Back when MySQL 5.1 was first released, Oracle (which didn’t at the time own Sun or MySQL) wanted to add new InnoDB functionality faster than MySQL could effectively incorporate it into the server, and the InnoDB plugin was introduced.† It provided 5.1 users the option of deploying a more advanced version of InnoDB, or using the more conservative built-in version baked into MySQL.† By the time the plugin reached GA status, though, Oracle had announced the acquisition of Sun (and MySQL), and things started to change.† The coordination between the InnoDB development team at Oracle and the MySQL development team increased once we were all “under one roof”.† The strategic directions of InnoDB and MySQL were aligned, and the results can be seen in the tremendous work done for MySQL 5.5 and 5.6.† In fact, the InnoDB plugin was removed with MySQL 5.5:
The built-in InnoDB storage engine within MySQL is the original form of distribution for the storage engine. Contrast with the InnoDB Plugin. Starting with MySQL 5.5, the InnoDB Plugin is merged back into the MySQL code base as the built-in InnoDB storage engine (known as InnoDB 1.1).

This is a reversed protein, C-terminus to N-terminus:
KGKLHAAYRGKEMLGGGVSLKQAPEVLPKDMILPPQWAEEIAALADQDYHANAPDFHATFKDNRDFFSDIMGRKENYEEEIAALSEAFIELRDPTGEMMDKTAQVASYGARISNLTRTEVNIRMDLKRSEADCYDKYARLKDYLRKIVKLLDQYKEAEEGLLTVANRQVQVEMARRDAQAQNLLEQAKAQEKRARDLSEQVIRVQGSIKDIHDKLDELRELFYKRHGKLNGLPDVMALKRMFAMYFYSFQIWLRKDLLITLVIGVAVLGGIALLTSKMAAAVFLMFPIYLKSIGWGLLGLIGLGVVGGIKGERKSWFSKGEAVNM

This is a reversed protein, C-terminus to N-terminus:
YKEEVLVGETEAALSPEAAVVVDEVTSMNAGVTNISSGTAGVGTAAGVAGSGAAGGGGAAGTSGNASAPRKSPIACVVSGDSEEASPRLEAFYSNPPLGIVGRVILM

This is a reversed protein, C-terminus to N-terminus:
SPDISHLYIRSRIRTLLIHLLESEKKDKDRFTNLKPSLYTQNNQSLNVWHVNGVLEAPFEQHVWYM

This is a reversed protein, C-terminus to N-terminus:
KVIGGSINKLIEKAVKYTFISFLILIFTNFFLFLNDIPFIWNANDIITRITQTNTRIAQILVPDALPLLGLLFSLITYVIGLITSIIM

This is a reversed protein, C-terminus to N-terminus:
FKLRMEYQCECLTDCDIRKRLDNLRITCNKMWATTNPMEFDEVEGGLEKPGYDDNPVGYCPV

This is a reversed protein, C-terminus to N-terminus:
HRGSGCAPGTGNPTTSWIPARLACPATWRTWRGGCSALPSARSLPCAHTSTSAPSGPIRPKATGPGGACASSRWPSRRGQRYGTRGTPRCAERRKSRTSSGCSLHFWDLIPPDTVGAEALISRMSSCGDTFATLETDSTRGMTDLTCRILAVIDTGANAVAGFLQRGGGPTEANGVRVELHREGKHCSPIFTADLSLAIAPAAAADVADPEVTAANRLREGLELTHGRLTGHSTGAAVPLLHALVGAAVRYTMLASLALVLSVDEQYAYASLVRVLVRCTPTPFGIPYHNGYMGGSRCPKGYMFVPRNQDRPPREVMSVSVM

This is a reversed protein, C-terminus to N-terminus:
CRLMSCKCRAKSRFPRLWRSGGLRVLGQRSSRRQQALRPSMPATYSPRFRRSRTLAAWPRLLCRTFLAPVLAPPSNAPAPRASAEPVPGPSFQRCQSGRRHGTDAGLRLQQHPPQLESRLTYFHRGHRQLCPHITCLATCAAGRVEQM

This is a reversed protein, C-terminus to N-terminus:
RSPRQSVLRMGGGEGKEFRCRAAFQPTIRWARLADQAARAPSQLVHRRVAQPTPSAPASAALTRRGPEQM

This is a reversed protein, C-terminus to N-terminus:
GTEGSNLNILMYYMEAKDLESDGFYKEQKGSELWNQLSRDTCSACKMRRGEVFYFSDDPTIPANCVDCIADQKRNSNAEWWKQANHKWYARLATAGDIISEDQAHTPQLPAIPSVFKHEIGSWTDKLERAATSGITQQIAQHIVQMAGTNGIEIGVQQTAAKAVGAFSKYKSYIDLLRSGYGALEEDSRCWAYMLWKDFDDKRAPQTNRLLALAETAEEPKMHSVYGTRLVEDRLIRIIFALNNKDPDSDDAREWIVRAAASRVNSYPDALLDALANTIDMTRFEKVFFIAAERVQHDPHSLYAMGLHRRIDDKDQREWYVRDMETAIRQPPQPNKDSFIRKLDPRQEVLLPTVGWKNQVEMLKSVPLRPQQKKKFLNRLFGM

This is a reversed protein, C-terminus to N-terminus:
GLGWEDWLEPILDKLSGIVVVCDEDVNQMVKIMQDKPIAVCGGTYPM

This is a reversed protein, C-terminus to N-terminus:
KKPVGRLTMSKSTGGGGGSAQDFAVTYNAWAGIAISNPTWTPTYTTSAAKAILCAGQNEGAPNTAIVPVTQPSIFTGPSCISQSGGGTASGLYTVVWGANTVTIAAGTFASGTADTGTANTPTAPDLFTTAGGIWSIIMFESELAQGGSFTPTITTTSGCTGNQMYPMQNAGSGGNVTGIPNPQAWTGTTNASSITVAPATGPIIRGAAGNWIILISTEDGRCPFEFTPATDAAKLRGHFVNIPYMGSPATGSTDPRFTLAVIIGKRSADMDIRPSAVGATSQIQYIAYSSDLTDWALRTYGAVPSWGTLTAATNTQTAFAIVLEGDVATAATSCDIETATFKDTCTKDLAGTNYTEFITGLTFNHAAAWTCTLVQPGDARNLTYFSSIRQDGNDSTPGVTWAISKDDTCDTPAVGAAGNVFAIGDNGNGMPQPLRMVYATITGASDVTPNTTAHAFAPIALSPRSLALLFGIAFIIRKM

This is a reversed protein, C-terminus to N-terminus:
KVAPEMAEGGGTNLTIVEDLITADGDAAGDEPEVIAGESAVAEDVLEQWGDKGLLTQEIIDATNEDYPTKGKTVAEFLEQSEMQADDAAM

This distinction is important mainly in MySQL 5.1, where a feature or bug fix might apply to the InnoDB Plugin but not the built-in InnoDB, or vice versa.
One artifact of the “two different InnoDB engines” introduced with the plugin remains:† the ignore_builtin_innodb configuration option.† As of 5.6.5 and later, that option is now deprecated, and has no effect:
D:\mysql-5.6.5-m8-win32>bin\mysqld –no-defaults –console –port=3307 –ignore-builtin-innodb
120531 10:54:30 [Warning] ignore-builtin-innodb is ignored and will be removed in future releases.
Since MySQL 5.5, we’ve focused on and invested in InnoDB as a core element and default storage engine for MySQL.† As such, in 5.5, we removed the InnoDB plugin.† And now with 5.6, we are eliminating the option to disable InnoDB.